Heimlich noted that February 2015 was the 15th consecutive month of employment gains at U.S. airlines, having added nearly 9,500 jobs over the past five years.
Despite entering 2015 with approximately $66 billion of debt and coping with another harsh winter, meaningful financial progress enabled carriers to continue significant levels of reinvestment to further enhance operational reliability and the customer experience. First-quarter capital expenditures for the nation’s airlines totaled $3.6 billion, on track to exceed $14 billion for the full year. Collectively, these 10 airlines are slated to take delivery of 367 new aircraft in 2015, or the equivalent of roughly one per day.
“Healthy air-travel demand and lower, yet still volatile, fuel prices are helping U.S. airlines close the gap to average U.S. corporate profitability,” said Heimlich. “In the first quarter, airlines invested more than $20 per passenger in capital improvements, taking care of employees, continuing to pay down debt and returning cash to shareholders.”
1Q 2015 Financial Summary
Net profit: The $3.1 billion profit and 8.4 percent net margin reflect the results of 10 U.S. passenger airlines – Alaska Airlines, Allegiant Air, American Airlines, Delta Air Lines, Hawaiian Airlines, JetBlue Airways, Southwest Airlines, Spirit Airlines, United Airlines and Virgin America.
Operating Revenues and Expenses: Revenues increased 3.1 percent year over year and total operating expenses declined 6.7 percent, due in large part to lower fuel costs. Total fuel expenses for the group fell 32.9 percent. The decline in fuel costs exceeded increases in labor, airport-related and aircraft costs.
Capital Expenditures (CapEx): U.S. airlines reinvested $3.6 billion in the product and customer experience during the first quarter. Airline CapEx rose 170 percent from 2010 to 2014; more than $14 billion of reinvestment is expected in 2015.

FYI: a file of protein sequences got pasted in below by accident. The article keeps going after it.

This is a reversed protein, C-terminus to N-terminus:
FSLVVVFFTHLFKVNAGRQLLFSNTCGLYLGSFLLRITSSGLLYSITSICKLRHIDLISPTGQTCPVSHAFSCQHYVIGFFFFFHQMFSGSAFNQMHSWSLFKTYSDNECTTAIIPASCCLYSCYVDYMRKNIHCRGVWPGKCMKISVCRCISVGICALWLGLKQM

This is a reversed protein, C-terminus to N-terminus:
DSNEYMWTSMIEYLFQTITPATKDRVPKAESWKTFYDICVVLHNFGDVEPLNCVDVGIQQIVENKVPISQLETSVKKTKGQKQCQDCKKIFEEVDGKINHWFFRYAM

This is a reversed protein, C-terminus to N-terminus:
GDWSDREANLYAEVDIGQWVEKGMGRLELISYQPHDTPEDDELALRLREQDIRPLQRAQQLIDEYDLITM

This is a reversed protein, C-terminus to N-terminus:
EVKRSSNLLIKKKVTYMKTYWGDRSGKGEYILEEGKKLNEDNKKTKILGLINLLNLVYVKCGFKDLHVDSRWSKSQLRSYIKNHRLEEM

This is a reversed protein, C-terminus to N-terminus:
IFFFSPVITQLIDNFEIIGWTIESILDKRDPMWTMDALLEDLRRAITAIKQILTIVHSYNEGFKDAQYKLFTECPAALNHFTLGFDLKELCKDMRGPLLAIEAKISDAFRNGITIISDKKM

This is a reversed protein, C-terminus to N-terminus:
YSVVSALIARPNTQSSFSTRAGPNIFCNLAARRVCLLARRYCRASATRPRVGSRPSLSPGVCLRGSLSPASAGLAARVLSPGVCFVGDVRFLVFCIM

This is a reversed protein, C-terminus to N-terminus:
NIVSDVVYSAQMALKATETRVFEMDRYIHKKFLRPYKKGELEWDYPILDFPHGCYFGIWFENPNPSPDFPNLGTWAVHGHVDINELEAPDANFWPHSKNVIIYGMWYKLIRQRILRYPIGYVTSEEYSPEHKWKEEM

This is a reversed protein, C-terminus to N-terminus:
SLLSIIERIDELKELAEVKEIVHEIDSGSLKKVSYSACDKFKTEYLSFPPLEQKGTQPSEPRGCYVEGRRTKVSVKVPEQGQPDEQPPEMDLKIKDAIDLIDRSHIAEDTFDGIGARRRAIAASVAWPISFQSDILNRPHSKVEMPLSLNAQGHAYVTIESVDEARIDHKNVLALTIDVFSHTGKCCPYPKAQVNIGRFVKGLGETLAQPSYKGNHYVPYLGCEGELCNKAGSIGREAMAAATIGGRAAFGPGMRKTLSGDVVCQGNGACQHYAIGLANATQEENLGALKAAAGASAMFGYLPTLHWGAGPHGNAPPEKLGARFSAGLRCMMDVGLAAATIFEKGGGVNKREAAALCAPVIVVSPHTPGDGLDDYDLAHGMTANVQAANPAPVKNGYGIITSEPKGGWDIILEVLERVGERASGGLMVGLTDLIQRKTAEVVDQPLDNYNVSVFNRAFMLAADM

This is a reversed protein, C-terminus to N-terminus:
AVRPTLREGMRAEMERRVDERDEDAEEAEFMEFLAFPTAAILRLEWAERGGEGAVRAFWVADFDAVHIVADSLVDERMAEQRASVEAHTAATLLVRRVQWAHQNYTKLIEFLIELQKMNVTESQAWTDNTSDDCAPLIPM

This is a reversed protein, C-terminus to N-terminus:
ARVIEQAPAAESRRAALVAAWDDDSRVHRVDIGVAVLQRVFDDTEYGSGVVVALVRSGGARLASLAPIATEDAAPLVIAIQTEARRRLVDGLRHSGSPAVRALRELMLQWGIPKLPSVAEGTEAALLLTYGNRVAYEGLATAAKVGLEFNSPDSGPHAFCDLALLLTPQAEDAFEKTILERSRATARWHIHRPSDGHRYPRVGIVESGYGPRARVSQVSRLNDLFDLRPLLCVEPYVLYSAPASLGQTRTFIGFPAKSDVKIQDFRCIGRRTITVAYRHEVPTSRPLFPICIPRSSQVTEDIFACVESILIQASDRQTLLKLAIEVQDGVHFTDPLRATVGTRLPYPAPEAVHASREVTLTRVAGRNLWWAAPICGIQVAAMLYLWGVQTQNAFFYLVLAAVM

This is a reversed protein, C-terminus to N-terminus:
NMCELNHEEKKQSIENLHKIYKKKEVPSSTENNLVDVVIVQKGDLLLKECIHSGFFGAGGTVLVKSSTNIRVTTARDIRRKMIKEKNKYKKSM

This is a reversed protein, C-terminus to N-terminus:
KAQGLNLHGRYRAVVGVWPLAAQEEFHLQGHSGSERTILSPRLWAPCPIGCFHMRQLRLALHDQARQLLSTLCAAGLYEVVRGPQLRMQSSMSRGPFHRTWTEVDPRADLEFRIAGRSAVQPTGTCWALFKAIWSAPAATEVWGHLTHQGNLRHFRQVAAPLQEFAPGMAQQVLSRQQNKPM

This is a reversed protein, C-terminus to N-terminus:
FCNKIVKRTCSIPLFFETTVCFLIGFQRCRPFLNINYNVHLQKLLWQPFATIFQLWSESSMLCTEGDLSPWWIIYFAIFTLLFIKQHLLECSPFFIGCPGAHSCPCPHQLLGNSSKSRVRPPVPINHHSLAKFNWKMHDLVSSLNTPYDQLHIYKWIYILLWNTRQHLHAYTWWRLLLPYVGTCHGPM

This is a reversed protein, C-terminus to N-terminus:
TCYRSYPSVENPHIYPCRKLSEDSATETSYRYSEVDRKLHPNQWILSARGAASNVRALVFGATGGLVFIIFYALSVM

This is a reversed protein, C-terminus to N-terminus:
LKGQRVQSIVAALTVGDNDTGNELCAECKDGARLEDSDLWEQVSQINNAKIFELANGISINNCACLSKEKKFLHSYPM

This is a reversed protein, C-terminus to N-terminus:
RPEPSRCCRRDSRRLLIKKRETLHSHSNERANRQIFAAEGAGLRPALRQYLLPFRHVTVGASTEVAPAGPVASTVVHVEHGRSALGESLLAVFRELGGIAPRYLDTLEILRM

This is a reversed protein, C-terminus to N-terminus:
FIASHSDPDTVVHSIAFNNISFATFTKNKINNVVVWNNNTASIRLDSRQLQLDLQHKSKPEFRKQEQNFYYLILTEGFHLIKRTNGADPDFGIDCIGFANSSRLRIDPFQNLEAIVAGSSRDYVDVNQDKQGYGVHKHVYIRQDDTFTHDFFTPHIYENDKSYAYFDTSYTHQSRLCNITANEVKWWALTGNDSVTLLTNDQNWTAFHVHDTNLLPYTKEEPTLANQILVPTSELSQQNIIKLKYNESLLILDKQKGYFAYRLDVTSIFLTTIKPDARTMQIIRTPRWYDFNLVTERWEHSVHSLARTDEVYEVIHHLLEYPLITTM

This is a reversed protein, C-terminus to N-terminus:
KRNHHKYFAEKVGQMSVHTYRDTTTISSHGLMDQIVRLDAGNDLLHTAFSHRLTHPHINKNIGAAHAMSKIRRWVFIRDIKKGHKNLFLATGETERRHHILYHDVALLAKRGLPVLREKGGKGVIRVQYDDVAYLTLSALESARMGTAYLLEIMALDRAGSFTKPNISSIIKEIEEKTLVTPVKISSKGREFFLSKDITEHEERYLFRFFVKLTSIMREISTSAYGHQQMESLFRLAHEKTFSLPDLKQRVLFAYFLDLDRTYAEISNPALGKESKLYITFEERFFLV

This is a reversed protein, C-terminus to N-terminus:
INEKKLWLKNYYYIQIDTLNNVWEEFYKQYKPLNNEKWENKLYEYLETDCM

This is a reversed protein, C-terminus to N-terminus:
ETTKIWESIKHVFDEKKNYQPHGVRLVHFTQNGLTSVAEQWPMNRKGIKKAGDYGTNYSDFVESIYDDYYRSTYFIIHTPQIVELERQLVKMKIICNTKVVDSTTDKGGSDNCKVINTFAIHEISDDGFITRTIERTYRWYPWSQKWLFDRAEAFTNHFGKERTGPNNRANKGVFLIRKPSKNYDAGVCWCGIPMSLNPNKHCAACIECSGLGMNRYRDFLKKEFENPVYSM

1Q 2015 Operational Performance
Customer Service: U.S. passenger airlines’ operational performance improved markedly year over year as airlines invested in systems, procedures and staffing operations to cope with the winter weather. According to the Department of Transportation, first quarter 2014 to first quarter 2015, U.S. carriers improved the rate of completed flights from 95.4 percent to 96.9 percent. On-time arrival rate increased from 72.2 percent to 76.3 percent, and the share of passengers having their bags properly handled rose from 99.56 percent to 99.61 percent. The rate of involuntary denied boardings fell from an already low 1.37 per 10,000 customers to 0.85 per 10,000.
Meanwhile the group previously forecast spring travel to rise to the highest level in seven years:
An excellent article in the New York Times written by Mark Vanhoenacker. The pilot carefully explains all phases of a typical Boeing 747 flight from London to Tokyo: CLICK HERE